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The pelvis is one of the most important parts of the body and yet it’s also one of the least controlled and connected areas on most people when first starting out. Serving as the junction where our legs meet our trunk it plays a key role in almost every movement we do day to day, but over time we’ve lost our connection with it and have used it mostly just as something to sit on. In this post we’re going to look at what movements the pelvis does, why it’s important, and how it affects many of our other movements.

I like the analogy of the pelvis to a bowl. I didn’t make this up, but I heard it somewhere and thought that it made lot of sense.

Picture your pelvis as a bowl with water inside. If we tilt the bowl forward the water pours out the front, and if it we tilt it back the water pours out the backside. When we tilt the bowl forward this is called anterior rotation (anterior refers to our frontside) and if we tilt the bowl back we call this posterior rotation (posterior refers to our backside). The pelvis can also move laterally as if hiking ones hip up and you can picture this as dumping water out of either side.

Often when we’re considering pelvic movements we’re most concerned with how it moves relative to the spine, because movement of one creates a change in the other. In a squat for instance, we talk about the neutral spine position and this ties directly into the pelvic position as well. If you’re torso (spine) leans forward at all in a squat, and it will, and your pelvis doesn’t rotate along with it, this will cause flexion in the lumbar spine which is a loss of neutral spine. This same effect can be seen even better in a deadlift where our torso is often severely leaned forward as we send our hips back to hinge. Again, if the pelvis doesn’t rotate along with it, spinal flexion in the lumbar occurs.

Here, the lady has a neutral pelvis in relation to the spine while the guy’s hip has not rotated and so the lumbar curve is round. Don’t get me wrong, there are other questionable things going on in these setups but it’s a pic off the internet and it demonstrates my point.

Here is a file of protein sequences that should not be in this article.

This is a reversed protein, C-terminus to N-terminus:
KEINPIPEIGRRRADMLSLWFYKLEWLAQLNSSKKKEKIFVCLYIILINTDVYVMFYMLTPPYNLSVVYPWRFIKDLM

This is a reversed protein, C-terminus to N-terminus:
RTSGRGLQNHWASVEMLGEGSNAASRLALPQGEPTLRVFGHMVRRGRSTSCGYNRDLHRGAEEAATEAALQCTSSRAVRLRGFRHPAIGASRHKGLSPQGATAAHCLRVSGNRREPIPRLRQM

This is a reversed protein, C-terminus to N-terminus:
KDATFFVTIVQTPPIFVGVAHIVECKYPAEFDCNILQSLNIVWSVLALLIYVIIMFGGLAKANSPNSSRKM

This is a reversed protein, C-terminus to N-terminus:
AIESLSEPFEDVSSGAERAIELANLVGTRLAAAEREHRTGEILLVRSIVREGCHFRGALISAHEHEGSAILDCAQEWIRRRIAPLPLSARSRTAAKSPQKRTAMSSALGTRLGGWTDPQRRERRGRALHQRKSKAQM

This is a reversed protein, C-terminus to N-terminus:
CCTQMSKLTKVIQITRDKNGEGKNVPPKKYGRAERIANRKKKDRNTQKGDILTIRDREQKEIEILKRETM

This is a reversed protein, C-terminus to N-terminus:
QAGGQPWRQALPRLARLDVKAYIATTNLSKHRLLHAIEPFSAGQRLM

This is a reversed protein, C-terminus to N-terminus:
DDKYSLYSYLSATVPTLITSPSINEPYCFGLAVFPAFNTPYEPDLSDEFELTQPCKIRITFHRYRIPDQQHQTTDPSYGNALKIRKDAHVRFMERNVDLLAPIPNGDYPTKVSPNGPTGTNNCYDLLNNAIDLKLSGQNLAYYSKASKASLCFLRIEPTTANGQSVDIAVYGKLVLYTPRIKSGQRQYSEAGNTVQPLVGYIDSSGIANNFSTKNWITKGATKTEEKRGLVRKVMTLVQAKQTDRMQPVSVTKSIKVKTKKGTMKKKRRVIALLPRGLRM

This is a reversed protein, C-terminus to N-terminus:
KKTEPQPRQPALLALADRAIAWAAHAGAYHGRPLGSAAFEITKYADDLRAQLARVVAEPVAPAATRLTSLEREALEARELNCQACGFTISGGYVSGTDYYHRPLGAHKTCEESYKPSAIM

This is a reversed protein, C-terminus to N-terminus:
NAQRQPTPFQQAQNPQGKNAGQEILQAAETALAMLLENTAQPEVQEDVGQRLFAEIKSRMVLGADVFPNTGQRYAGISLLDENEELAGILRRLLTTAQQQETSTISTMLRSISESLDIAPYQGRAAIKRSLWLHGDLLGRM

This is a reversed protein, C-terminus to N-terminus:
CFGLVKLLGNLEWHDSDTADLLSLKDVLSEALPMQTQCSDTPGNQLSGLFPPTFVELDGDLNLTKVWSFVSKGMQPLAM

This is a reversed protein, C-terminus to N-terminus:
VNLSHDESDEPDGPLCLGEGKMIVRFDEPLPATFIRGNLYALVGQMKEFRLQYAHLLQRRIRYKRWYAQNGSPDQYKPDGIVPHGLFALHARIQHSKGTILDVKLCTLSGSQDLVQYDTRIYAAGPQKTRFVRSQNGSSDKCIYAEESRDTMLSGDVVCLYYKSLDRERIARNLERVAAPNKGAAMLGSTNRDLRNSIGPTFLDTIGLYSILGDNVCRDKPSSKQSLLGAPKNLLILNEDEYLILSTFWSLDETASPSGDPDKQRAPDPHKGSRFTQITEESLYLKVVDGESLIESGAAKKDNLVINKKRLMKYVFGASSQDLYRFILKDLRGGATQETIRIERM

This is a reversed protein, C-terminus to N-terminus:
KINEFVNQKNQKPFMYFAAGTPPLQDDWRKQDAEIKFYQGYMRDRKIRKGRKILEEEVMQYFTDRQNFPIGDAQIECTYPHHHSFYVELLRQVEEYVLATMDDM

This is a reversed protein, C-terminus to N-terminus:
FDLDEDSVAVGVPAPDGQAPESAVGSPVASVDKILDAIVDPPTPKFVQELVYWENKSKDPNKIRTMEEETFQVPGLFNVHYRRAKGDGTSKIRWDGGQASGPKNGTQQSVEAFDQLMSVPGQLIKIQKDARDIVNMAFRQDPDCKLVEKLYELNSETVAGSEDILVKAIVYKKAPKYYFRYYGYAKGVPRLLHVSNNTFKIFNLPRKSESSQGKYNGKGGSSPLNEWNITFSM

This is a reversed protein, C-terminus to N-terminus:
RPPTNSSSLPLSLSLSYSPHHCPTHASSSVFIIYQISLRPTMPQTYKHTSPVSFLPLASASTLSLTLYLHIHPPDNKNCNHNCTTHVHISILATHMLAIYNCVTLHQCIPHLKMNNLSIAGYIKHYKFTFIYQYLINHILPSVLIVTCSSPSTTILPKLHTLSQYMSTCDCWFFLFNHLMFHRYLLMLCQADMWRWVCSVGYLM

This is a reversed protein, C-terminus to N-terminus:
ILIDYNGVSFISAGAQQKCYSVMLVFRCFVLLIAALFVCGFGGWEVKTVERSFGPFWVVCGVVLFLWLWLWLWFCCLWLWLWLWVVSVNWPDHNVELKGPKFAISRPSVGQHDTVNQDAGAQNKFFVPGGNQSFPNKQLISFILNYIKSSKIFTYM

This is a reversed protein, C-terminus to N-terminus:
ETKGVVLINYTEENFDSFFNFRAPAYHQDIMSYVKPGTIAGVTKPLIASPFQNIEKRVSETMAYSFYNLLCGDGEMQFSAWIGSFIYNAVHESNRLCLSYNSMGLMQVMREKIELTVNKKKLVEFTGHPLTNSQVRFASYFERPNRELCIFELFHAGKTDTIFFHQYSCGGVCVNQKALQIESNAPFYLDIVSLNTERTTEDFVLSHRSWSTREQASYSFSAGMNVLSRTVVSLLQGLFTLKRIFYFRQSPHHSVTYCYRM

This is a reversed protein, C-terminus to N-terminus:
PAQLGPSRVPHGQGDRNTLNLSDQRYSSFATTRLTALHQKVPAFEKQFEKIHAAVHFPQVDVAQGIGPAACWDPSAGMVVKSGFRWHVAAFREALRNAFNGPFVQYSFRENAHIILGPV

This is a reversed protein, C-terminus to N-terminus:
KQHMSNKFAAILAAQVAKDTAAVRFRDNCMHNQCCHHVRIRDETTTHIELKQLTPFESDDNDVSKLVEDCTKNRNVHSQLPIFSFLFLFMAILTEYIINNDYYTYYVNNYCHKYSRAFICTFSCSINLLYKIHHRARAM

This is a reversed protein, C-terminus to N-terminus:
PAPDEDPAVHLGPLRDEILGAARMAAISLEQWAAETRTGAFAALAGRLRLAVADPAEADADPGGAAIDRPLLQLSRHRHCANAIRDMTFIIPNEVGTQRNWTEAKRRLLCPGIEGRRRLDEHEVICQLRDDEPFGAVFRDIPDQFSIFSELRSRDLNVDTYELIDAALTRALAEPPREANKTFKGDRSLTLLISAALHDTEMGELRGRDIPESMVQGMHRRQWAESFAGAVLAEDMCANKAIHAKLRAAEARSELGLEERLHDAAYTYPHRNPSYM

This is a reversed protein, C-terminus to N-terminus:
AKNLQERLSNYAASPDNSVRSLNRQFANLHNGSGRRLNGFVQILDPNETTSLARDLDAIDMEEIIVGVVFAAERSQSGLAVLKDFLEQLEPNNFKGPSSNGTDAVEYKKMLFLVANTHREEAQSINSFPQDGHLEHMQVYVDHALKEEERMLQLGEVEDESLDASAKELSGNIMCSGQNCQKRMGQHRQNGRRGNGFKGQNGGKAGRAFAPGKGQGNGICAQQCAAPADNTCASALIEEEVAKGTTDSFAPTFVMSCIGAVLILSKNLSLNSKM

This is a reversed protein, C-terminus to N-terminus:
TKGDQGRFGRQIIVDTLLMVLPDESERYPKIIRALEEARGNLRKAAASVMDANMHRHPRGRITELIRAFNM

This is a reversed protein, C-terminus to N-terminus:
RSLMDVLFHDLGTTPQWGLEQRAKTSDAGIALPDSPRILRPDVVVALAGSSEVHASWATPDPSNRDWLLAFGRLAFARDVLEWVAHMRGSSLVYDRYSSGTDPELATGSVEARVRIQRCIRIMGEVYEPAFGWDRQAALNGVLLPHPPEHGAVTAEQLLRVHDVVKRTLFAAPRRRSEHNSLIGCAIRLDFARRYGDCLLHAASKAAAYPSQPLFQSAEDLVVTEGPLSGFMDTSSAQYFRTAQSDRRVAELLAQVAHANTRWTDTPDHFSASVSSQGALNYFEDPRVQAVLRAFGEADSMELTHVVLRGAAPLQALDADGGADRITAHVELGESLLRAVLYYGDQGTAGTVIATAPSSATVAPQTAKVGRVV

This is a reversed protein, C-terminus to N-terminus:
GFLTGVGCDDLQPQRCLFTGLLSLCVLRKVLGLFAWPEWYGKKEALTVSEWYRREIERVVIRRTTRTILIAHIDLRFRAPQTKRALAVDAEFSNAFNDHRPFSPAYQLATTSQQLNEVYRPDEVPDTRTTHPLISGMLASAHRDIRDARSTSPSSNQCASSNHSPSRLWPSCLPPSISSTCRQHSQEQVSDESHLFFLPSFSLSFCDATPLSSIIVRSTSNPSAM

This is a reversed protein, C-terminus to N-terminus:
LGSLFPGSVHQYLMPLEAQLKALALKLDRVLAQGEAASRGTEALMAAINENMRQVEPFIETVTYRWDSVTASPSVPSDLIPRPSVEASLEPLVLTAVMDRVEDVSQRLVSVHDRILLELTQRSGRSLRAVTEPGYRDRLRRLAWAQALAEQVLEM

When we’re under load and these changes in relation of the pelvis and spine occur we put ourselves in a compromised position. What was once a load evenly distributed across our entire spine has now shifted and could be displacing a disproportionate amount of load on one or two very specific areas. It’s not to say that any time this happens an injury will occur but the more often it happens, the odds are that it will. This is why awareness and control of the pelvis is important. This change in shape while under load also makes us less efficient in our movements and less able to produce strength, power and speed.

We’re not suggesting that you should only ever move in neutral spine or that your pelvis must remain neutral in everything you do. There are some movements that we do where we’re intentionally trying to move the spine and pelvis separately, such as the Jefferson curl. In these movements we’re prioritizing mobility and control so intentional movement is necessary. Our main concern is when the pelvis is moving unnoticed in relation to the spine, because this shows a lack of control and awareness which could lead to trouble.

There are tons of tools you can begin using today to become more aware and build coordination, and most of them don’t require special equipment or even a gym space. The Jefferson curl we mentioned above can be done anywhere and doesn’t require weight. Focusing on trying to curl each individual vertebrae can help build more control, both on the way down and up. This same method can be used with spinal segmentations and hip-back extensions. Start paying more attention to how you sit throughout the day. Are you on your sit-bones or are you dumping water out the back? Pay more attention to how you walk, run, jump, land, etc. The more awareness you can start to build throughout your day the more control you will have when under stress and high intensity.